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Once the dough has doubled in size again, score it however you like, I drew a knife in a single cut down the centre to make it look like a traditional loaf of bread.

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Pop it in the oven until golden and hollow-sounding when tapped from underneath. If using a loaf tin like I did, I’d recommend removing the loaf from the tin 25 minutes into baking and then returning it to the oven for a further 15-20 minutes on its own until baked – I got this tip from James Morton’s ‘Brilliant Bread’, it helps to support the sides of the bread and ensure it is fully cooked.

Place the loaf on a wire rack to cool completely before attempting to slice it, cutting still-warm bread can be a challenge!

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(Check out that booty!)

Enjoy your tasty bread on its own, spread with cheese or use it make delicious sandwiches.

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Tomato & Parmesan Loaf

Tomato & Parmesan Loaf

The subtle salty cheese and intense sun-dried tomato flavours make this a really special bread!

Ingredients

  • 300g strong white flour
  • 200g strong wholemeal flour (you can use all white instead if you like, I just love the added nutty flavour of wholemeal!)
  • 1 sachet of fast-action dried yeast
  • Pinch of salt
  • 350ml tepid water
  • 1 tbsp honey
  • 50g grated Parmesan cheese
  • 70g sun-dried tomatoes, diced (you can get these in jars in most supermarkets)
  • 1tsp of any dried herbs you like such as basil, oregano or rosemary

Instructions

  1. First, weigh your flour into a large bowl and pour the yeast and salt in at opposing sides of the bowl. Rub the yeast and salt into the flour with your fingers.
  2. Add the remaining ingredients to the bowl and use either a spatula or your hands to combine the ingredients together to form a soft, slightly sticky dough.
  3. Tip the dough onto a lightly floured work surface and knead the dough for at least a good 10 minutes until the dough is noticeably more elastic.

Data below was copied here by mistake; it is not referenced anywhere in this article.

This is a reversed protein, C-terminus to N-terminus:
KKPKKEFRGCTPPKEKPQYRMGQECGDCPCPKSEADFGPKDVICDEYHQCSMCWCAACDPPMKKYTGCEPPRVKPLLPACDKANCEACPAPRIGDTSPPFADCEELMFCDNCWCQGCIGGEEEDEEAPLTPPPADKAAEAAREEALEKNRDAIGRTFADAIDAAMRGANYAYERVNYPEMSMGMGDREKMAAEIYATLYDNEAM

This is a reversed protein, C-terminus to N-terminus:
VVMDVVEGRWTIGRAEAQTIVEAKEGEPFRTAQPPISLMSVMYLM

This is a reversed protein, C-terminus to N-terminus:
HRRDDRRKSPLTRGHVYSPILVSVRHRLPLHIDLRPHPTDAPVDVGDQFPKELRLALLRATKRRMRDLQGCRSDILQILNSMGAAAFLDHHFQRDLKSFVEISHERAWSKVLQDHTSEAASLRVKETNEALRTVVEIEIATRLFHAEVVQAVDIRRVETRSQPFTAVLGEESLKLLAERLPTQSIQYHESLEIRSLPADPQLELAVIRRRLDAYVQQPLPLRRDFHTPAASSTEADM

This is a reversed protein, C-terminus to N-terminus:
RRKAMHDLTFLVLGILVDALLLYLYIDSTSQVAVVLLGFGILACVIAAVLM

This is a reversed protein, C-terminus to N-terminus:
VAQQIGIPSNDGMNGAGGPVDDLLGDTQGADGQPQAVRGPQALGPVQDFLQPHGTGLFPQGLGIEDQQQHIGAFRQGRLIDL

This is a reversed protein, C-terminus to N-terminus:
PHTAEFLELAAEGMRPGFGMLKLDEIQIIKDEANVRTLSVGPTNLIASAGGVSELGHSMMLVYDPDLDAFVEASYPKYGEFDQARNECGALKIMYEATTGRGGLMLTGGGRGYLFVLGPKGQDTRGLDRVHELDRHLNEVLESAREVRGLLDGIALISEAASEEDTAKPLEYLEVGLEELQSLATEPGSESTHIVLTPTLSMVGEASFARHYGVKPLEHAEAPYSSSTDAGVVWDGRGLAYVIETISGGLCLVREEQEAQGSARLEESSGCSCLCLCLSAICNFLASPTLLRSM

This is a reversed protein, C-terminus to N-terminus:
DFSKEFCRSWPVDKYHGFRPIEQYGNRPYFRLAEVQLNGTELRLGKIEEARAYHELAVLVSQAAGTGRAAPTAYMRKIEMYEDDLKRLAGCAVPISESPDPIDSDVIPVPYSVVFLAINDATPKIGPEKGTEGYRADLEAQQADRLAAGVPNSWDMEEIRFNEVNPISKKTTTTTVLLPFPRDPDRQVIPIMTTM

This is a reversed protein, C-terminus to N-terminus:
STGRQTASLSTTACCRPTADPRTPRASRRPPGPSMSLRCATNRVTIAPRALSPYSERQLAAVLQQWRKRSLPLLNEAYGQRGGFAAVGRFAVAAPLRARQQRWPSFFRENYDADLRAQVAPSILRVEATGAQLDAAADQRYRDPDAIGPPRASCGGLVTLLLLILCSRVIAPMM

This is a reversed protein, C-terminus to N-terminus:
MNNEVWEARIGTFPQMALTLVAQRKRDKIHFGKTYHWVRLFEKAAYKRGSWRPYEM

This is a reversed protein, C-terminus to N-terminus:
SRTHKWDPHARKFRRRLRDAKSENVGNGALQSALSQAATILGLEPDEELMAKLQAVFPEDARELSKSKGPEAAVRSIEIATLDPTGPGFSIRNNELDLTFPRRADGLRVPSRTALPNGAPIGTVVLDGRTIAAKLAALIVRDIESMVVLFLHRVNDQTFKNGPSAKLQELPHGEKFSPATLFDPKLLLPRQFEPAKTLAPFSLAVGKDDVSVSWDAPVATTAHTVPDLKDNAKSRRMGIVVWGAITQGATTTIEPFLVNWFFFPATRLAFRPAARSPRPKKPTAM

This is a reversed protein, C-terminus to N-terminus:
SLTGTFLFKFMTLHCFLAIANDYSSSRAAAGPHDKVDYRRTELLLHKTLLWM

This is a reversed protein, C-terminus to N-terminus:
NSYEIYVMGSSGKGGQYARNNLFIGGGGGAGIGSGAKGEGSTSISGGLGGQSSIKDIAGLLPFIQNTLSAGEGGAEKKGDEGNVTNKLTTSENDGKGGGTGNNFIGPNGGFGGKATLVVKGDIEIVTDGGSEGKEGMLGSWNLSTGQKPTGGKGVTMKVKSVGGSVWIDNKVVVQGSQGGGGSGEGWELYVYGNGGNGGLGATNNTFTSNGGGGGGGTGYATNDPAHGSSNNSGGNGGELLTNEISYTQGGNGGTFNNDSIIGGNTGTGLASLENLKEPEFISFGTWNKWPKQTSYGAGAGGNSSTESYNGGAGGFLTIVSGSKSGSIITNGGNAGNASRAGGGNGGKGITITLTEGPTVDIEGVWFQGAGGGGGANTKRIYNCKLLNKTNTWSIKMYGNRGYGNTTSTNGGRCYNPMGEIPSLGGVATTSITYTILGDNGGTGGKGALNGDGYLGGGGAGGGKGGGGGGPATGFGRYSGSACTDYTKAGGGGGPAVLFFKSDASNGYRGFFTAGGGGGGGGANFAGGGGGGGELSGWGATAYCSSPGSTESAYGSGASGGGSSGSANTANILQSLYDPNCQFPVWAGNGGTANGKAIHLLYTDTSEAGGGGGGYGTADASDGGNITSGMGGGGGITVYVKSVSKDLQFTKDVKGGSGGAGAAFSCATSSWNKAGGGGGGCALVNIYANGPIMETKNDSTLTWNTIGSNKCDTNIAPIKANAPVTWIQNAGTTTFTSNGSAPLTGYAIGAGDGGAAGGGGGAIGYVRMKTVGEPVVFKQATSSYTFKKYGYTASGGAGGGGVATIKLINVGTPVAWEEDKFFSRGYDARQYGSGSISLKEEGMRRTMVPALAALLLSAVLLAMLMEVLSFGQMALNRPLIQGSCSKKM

4. Place the kneaded dough into a lightly oiled bowl, cover it with some clingfilm and pop it somewhere warm for 60-90 minutes until the dough has doubled in size.
  5. Once rested, tip the dough back onto your floured surface and shape it into your desired shape, I shaped mine into an oblong for a loaf tin.
  6. Pop the dough on/in its oiled baking tin/tray back to the warm place it rested before and leave it to rise again for another 60-90 minutes. In the meantime, preheat your oven – 220 degrees for conventional ovens or 200 degrees for fan ovens.
  7. Once the dough has doubled in size again, score it however you like, I drew a knife in a single cut down the centre to make it look like a traditional loaf of bread.
  8. Pop it in the oven for 40-45 minutes until golden and hollow-sounding when tapped from underneath. If using a loaf tin like I did, I’d recommend removing the loaf from the tin 25 minutes into baking and then returning it to the oven for a further 15-20 minutes on its own until baked.
  9. Place the loaf on a wire rack to cool completely before attempting to slice it, cutting still-warm bread can be a challenge!
  10. Enjoy!
http://maverickbaking.com/tomato-parmesan-loaf/